Flipping the flippin’ education system

I have been thrilled in the last couple of weeks to be part of the Flip the System publishing movement. Its inception was the original 2016 book, dreamed up and brought to fruition by Dutch teachers Jelmer Evers and René Kneyber: Flip the System: Changing education from the ground up. In it, a number of contributors discuss the purpose of education. They urge schools and teachers to resist complying with the decrees of policymakers or kowtowing to external accountability measures. Rather, they promote trusting the teaching profession to influence the education system from the bottom up and the inside out. You can see Jelmer speak in his TEDX talk about how he and René conceptualised subverting the system to promote teacher agency and collaboration.

Then, on 29 November 2017, a new book—Flip the System UK: A Teachers’ Manifesto, edited by Lucy Rycroft-Smith and Jean-Louis Dutaut—was published. This book applies the notion of flipping the system to a UK context, offering a suite of voices intended to elevate teacher professionalism and empower teachers to effect change from within the education system. In this UK volume is a chapter I have co-written with Australian teachers Jon Andrews and Cameron Paterson, entitled ‘Flipping the system: A perspective from Down Under’. Here, we offer a way of thinking about flipping the system from an Australian perspective. That Flip the System UK sold out its first print run in its first night of publication says something about the magnetism of this movement. Editor Lucy Rycroft-Smith has been tweeting some excellent threads about the book from her @honeypisquared Twitter account. These are wonderful précis of the book’s contents, especially for those of us who have yet to receive our print copies of the book.

What these contributions to the Flip the System books so far show, are the commonalities amongst the global community of teachers. The Netherlands, the UK, Australia, and other countries around the world, are all facing reform agendas driven, not by those in classrooms or schools, but by those appointed to governments or catapulted to guru status, or those who might profit from their own reform recommendations (“Look! Education is in crisis. <Insert oft-wheeled-out-reason-for-education-crisis>. Here, buy my silver bullet / snake oil.“).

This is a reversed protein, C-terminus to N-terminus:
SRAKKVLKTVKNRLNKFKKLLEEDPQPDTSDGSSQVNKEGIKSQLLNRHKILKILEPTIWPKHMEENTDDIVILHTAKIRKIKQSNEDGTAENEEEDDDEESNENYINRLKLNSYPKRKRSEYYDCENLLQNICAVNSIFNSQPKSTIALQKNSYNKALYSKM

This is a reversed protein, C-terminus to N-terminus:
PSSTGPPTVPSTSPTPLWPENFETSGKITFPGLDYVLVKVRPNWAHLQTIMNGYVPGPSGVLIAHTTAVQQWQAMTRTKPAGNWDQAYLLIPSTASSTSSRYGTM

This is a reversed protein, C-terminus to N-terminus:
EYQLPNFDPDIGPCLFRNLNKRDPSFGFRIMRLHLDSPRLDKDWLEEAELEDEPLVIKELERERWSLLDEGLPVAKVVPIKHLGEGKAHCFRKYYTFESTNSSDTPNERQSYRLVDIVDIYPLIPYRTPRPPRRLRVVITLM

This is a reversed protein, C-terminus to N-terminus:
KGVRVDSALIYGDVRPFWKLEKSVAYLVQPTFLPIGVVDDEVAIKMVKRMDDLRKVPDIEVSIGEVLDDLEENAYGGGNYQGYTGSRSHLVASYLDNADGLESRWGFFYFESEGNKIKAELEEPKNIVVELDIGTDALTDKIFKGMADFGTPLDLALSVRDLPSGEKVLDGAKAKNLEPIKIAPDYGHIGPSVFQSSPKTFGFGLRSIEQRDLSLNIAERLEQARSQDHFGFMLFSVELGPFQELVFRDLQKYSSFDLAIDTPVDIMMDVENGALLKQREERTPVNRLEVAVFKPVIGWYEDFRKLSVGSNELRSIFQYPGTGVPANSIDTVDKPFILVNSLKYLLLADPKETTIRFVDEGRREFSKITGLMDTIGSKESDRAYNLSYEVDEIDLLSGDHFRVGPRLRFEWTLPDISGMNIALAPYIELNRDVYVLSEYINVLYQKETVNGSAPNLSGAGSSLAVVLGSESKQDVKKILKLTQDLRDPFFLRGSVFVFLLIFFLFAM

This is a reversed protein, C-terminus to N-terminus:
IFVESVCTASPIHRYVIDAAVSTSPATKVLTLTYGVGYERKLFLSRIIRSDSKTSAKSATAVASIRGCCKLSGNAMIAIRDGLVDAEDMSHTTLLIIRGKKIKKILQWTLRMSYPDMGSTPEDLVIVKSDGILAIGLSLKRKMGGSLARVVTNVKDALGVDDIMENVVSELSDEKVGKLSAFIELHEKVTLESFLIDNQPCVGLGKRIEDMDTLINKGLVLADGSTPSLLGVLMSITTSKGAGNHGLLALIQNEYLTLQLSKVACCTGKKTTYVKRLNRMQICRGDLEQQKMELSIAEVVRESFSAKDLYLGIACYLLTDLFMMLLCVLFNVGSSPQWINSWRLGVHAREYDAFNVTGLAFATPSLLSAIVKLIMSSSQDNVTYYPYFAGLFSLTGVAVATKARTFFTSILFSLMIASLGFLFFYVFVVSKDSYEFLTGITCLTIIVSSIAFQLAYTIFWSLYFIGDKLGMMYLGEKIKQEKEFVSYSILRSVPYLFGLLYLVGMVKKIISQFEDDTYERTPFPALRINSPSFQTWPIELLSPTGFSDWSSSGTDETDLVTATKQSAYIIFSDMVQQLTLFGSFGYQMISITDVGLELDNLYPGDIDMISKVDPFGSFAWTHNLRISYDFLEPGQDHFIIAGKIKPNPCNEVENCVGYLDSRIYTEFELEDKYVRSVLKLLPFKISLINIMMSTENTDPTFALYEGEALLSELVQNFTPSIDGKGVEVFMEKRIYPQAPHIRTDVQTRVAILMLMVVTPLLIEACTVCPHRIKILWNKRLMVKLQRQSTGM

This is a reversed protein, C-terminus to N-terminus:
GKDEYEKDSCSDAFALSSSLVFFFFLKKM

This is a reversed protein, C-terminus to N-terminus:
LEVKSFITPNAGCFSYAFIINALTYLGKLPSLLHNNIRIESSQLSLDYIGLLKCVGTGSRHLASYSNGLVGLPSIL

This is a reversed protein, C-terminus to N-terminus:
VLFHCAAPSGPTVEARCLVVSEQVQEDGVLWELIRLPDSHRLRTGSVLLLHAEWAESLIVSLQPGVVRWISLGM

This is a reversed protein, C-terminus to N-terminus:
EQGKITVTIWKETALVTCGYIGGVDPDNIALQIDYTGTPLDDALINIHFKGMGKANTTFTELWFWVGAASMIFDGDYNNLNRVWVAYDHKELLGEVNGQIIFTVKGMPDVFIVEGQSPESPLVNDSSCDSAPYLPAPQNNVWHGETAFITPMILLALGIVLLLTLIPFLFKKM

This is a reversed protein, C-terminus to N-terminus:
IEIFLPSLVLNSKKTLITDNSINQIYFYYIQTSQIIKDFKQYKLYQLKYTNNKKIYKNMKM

It was thrilling to have my first book chapter published in the last couple of weeks (hoorah! with more chapters in the long publishing pipeline). Even more exciting was that Jon Andrews, Cameron Paterson and I also signed our own book contract for a Flip the System Australia book. In it, we, along with an arsenal of incredible authors, will situate the Australian context within the global milieu, standing on the shoulders of Evers, Kneyber, Rycroft-Smith, Dutaut, and the Flip the System contributors thus far. From an Austraian lens, we and our contributing authors will argue for the wisdom of practitioners and the agency of the teaching profession, and for allowing teachers to take the lead as a trusted and meaningful part of global education conversation, policy, and practice.

So, a book chapter, a book contract, and being part of a global movement to re-professionalise, re-empower, and re-claim teaching? I’m flipping excited!

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Rethinking professional learning: an academic paper for JPCC

This week I’m thrilled to see my paper ‘Rethinking professional learning for teachers and school leaders’ published in the Journal of Professional Capital and Community. This journal, whose Editor in Chief is Andy Hargreaves, boasts an Editorial Board including Linda Darling-Hammond, Michael Fullan, Alma Harris, Karen Seashore Louis, Pasi Sahlberg, Helen Timperley and Yong Zhao. My paper appears in Volume 1, Issue 4, alongside a theoretical paper by Dennis Shirley. As an early career researcher, I couldn’t ask for more distinguished company.

Even more pleasing is that the journal is open access during 2016, so free for anyone to download and read. Open access to the paper means that it can be accessed by practitioners who so often don’t get to read and engage with the literature in (often pay walled) academic journals. In fact, it has already been downloaded (at today’s count) 1689 times. Wow. That’s a bunch more times than my PhD thesis.

The paper, which draws from the lived experiences of teachers, middle leaders (often a forgotten group in education literature) and executive leaders in one Australian school, outlines the findings of my PhD around what makes professional learning that transforms beliefs and practices. It discusses my study’s response to the questions: